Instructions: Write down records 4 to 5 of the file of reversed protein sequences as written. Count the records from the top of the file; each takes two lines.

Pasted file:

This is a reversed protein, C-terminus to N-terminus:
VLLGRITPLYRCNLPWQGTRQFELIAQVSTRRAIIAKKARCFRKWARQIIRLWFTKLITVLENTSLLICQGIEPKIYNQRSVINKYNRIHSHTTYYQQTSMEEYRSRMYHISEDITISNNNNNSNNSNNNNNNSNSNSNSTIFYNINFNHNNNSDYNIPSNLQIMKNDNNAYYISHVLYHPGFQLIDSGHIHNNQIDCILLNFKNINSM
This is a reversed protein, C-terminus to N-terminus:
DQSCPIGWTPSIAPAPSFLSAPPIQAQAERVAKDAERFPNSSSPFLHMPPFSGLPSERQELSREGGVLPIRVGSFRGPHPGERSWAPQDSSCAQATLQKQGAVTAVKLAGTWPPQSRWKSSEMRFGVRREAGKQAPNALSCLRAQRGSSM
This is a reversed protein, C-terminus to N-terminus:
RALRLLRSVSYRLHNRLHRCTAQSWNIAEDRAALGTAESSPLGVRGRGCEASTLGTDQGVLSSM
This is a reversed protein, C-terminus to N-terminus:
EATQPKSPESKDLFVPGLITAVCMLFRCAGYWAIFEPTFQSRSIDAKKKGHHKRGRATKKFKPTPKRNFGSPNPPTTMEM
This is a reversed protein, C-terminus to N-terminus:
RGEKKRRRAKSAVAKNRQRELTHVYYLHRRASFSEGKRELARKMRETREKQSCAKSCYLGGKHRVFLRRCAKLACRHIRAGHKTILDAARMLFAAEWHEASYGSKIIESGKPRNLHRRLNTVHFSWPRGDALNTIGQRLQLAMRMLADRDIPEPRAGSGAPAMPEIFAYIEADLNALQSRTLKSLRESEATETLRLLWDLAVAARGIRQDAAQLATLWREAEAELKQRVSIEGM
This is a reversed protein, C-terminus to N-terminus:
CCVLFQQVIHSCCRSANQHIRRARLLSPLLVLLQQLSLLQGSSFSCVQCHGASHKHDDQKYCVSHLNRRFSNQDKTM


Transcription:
This is a reversed protein, C-terminus to N-terminus:
EATQPKSPESKDLFVPGLITAVCMLFRCAGYWAIFEPTFQSRSIDAKKKGHHKRGRATKKFKPTPKRNFGSPNPPTTMEM
This is a reversed protein, C-terminus to N-terminus:
RGEKKRRRAKSAVAKNRQRELTHVYYLHRRASFSEGKRELARKMRETREKQSCAKSCYLGGKHRVFLRRCAKLACRHIRAGHKTILDAARMLFAAEWHEASYGSKIIESGKPRNLHRRLNTVHFSWPRGDALNTIGQRLQLAMRMLADRDIPEPRAGSGAPAMPEIFAYIEADLNALQSRTLKSLRESEATETLRLLWDLAVAARGIRQDAAQLATLWREAEAELKQRVSIEGM